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I want to have a diagnostic log that is produced by several tasks managing data. These tasks may be in multiple threads. Each task needs to write an element (possibly with subelements) to the log; get in and get out quickly. If this were a single-task situation I'd use XMLStreamWriter as it seems like the best match for simplicity/functionality without having to hold a ballooning XML document in memory.

But it's not a single-task situation, and I'm not sure how to best make sure this is "threadsafe", where "threadsafe" in this application means that each log element should be written to the log correctly and serially (one after the other and not interleaved in any way).

Any suggestions? I have a vague intuition that the way to go is to use a queue of log elements (with each one able to be produced quickly: my application is busy doing real work that's performance-sensitive), and have a separate thread which handles the log elements and sends them to a file so the logging doesn't interrupt the producers.

The logging doesn't necessarily have to be XML, but I do want it to be structured and machine-readable.

edit: I put "threadsafe" in quotes. Log4j seems to be the obvious choice (new to me but old to the community), why reinvent the wheel...

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I have the same problem, but don't need to display the log in real time (only after all the threads execute). My solution is to add a system time to the start of each message, and to sort them on the time. – Fuhrmanator Apr 13 '13 at 21:56
System time isn't reliable after all - some operations are so close that they have the same timestamp in milliseconds. Sorting can then result in change of order. So, another thing I tried was using Colllections.synchronizedList() to wrap an ArrayList of Strings of messages. Adding to the string a timestamp shows that even this is way isn't perfect. Some messages in my case were out of order (by one or two milliseconds), but this is probably due to the queueing delay for the add() call to the synchronized list. – Fuhrmanator Apr 13 '13 at 22:44

10 Answers 10

up vote 19 down vote accepted

Use a logging framework, such as Log4j.

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thanks! reading the docs ( now... – Jason S Feb 19 '09 at 15:47
ensure to use the '%t' expression in the log4j ConversionPattern to log the thread name – chburd Feb 19 '09 at 15:48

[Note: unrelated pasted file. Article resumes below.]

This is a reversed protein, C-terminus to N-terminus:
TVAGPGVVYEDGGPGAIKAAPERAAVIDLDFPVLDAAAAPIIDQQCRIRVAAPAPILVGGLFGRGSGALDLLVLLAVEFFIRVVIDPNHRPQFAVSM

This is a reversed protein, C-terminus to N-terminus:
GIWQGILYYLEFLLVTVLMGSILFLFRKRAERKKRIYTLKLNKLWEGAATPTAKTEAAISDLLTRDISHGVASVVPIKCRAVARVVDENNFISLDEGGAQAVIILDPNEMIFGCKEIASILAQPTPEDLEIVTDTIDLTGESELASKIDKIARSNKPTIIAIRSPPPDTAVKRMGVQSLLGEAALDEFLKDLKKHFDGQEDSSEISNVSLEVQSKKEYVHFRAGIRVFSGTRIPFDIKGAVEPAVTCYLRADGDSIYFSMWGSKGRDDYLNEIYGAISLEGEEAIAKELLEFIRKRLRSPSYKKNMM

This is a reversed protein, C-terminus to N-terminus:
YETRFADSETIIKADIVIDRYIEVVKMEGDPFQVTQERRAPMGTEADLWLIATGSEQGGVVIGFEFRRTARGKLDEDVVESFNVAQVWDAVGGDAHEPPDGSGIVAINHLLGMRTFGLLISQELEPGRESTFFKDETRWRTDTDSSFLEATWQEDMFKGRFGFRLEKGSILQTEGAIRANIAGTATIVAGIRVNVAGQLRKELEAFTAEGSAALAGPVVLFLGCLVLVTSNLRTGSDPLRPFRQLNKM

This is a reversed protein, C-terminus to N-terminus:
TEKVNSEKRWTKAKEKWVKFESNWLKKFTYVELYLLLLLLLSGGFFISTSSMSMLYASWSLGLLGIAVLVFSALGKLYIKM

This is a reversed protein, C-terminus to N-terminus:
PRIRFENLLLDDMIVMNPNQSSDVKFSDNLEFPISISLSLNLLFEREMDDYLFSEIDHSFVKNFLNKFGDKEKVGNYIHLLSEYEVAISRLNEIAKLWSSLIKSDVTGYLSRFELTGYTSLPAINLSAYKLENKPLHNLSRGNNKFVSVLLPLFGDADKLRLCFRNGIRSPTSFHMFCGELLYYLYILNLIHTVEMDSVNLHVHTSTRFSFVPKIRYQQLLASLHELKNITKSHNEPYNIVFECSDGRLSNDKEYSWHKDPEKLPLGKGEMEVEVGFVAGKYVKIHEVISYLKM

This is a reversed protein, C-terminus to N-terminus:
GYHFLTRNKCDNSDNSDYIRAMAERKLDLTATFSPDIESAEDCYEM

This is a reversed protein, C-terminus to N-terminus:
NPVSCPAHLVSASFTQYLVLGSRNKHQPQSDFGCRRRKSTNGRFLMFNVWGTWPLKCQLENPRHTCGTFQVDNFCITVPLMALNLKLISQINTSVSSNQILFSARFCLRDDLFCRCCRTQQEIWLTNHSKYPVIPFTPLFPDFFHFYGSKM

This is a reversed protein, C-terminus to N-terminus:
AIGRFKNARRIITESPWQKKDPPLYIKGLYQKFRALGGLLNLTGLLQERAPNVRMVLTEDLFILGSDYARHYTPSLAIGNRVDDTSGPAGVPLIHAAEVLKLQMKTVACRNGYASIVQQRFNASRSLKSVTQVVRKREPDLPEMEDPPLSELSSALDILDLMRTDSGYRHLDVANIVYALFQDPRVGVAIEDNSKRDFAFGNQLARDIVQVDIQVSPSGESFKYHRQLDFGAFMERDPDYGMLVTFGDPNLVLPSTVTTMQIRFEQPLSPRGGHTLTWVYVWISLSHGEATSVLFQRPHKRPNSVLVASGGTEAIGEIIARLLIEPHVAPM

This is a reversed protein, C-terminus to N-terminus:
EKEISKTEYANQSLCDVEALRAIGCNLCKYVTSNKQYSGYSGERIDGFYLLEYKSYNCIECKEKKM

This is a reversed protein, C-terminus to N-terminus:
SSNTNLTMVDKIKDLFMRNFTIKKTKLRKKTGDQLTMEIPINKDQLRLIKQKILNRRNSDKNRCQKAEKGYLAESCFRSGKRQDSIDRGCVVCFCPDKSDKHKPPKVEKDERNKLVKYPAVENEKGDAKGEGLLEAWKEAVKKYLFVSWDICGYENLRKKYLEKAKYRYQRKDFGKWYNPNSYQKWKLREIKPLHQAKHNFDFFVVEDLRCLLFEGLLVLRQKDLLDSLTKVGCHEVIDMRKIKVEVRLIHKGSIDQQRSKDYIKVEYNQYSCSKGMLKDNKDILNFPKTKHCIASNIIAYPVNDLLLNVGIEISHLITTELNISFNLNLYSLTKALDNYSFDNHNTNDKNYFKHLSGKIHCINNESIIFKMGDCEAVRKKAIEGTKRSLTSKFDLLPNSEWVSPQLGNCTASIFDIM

I don't think log4j makes the logging threadsafe. By threadsafe I mean the order in which the logging is printed has to be the same for any ordering of the scheduler. I believe you still have to use synchronization & locking for the logging to be threadsafe. Anyone want to confirm/deny? – jbu May 28 '09 at 18:22
Log4J is definitely threadsafe in the sense that each log message will be written atomically even when written from different threads. I'm not sure why you would need any other sense of threadsafeness, but you could externally synchronize, as you say. – Avi May 31 '09 at 9:48

I think you are on the wrong path. You say “threadsafe” but you actually mean “serialized”. Threadsafe means that one thread will not interfere with data from other thread. Most of the time, threading issues are resolved beforehand and you should not worry about it just for logging sake. For example, if your write:

myVariableSum = 0 + myVariable;
//here comes other thread - Not very likely!"Log some INFO; myVariable has value" + myVariable.toString());

You have to make sure that myVariable has not been changed by some other thread from the moment calculation (first line) was performed but before logging method was called. If this happens, you will log dirty value that was not used to perform the operation but value that was assigned by some other thread. This is generally taken care of; for example local (method level) variable can not be changed by other thread. Anyway, if you have to worry about this when logging, than 99% that your program has serious threading issues already.
All major logging frameworks are by themselves “threadsafe” meaning they can be deployed in multithreaded environments and will not display problems similar to one described above internally.